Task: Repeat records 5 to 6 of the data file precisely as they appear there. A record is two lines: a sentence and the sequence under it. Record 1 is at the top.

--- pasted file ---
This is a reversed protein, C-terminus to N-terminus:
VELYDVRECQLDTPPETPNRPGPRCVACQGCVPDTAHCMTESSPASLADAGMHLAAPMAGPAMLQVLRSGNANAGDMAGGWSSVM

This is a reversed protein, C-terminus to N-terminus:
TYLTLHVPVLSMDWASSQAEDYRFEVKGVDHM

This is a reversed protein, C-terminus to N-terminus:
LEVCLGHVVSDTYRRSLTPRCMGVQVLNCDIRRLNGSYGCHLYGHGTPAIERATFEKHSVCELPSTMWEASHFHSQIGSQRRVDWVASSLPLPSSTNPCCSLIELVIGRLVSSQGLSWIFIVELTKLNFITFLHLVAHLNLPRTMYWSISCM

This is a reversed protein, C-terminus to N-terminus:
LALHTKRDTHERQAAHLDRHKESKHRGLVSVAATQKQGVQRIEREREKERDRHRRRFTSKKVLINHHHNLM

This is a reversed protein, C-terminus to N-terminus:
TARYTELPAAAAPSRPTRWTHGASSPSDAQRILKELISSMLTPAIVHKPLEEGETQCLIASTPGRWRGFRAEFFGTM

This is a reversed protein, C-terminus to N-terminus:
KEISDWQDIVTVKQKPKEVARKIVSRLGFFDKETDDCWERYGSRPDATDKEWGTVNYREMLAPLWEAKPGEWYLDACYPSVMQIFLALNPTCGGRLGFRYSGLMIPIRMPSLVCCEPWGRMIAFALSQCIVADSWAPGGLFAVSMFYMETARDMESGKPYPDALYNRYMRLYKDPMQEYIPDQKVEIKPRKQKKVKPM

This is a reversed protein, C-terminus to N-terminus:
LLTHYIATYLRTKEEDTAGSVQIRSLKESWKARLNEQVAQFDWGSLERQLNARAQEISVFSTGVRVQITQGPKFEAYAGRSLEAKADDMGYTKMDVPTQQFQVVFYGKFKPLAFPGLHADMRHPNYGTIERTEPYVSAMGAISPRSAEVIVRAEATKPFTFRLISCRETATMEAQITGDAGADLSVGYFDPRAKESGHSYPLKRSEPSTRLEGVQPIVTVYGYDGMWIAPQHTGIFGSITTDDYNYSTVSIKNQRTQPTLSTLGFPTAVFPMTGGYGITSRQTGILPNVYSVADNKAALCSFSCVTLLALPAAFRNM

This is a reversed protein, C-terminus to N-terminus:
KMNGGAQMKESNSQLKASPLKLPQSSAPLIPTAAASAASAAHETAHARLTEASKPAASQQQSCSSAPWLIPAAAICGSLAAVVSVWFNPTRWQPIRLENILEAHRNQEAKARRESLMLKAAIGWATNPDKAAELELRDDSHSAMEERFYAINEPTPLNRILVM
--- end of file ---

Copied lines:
This is a reversed protein, C-terminus to N-terminus:
TARYTELPAAAAPSRPTRWTHGASSPSDAQRILKELISSMLTPAIVHKPLEEGETQCLIASTPGRWRGFRAEFFGTM

This is a reversed protein, C-terminus to N-terminus:
KEISDWQDIVTVKQKPKEVARKIVSRLGFFDKETDDCWERYGSRPDATDKEWGTVNYREMLAPLWEAKPGEWYLDACYPSVMQIFLALNPTCGGRLGFRYSGLMIPIRMPSLVCCEPWGRMIAFALSQCIVADSWAPGGLFAVSMFYMETARDMESGKPYPDALYNRYMRLYKDPMQEYIPDQKVEIKPRKQKKVKPM